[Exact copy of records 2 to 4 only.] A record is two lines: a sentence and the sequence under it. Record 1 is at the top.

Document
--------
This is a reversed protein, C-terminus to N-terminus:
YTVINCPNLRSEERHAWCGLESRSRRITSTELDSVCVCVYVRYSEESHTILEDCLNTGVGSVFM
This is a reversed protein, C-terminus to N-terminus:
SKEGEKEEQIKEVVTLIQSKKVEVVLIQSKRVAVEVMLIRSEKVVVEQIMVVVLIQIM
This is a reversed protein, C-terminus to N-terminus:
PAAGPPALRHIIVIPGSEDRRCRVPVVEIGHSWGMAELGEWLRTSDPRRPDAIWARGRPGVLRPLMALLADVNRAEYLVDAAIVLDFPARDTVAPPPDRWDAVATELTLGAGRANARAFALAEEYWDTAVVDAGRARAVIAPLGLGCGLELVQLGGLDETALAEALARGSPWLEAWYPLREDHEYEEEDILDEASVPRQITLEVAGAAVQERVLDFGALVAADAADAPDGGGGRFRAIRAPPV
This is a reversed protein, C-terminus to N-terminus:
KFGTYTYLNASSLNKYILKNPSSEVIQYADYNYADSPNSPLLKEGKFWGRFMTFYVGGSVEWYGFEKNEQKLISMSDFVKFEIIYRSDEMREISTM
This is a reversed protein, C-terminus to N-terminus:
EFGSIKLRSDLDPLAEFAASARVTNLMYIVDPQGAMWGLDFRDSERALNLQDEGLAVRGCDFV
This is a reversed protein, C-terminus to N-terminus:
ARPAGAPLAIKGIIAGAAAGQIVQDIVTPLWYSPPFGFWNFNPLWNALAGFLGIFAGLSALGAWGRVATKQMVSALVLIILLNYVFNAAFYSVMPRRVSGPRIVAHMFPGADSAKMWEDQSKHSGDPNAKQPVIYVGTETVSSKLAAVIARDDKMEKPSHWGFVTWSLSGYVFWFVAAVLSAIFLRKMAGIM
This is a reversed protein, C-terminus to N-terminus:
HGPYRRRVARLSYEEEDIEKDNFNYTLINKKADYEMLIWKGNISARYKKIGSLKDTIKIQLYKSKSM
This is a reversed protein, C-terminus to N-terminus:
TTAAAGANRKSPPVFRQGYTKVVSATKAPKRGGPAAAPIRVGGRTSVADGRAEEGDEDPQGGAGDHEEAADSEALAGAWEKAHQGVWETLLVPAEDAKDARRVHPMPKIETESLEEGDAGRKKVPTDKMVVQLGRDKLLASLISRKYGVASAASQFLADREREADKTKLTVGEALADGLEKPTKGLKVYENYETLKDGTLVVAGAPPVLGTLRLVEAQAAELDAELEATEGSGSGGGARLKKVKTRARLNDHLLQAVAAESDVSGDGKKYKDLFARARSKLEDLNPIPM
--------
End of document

This is a reversed protein, C-terminus to N-terminus:
SKEGEKEEQIKEVVTLIQSKKVEVVLIQSKRVAVEVMLIRSEKVVVEQIMVVVLIQIM
This is a reversed protein, C-terminus to N-terminus:
PAAGPPALRHIIVIPGSEDRRCRVPVVEIGHSWGMAELGEWLRTSDPRRPDAIWARGRPGVLRPLMALLADVNRAEYLVDAAIVLDFPARDTVAPPPDRWDAVATELTLGAGRANARAFALAEEYWDTAVVDAGRARAVIAPLGLGCGLELVQLGGLDETALAEALARGSPWLEAWYPLREDHEYEEEDILDEASVPRQITLEVAGAAVQERVLDFGALVAADAADAPDGGGGRFRAIRAPPV
This is a reversed protein, C-terminus to N-terminus:
KFGTYTYLNASSLNKYILKNPSSEVIQYADYNYADSPNSPLLKEGKFWGRFMTFYVGGSVEWYGFEKNEQKLISMSDFVKFEIIYRSDEMREISTM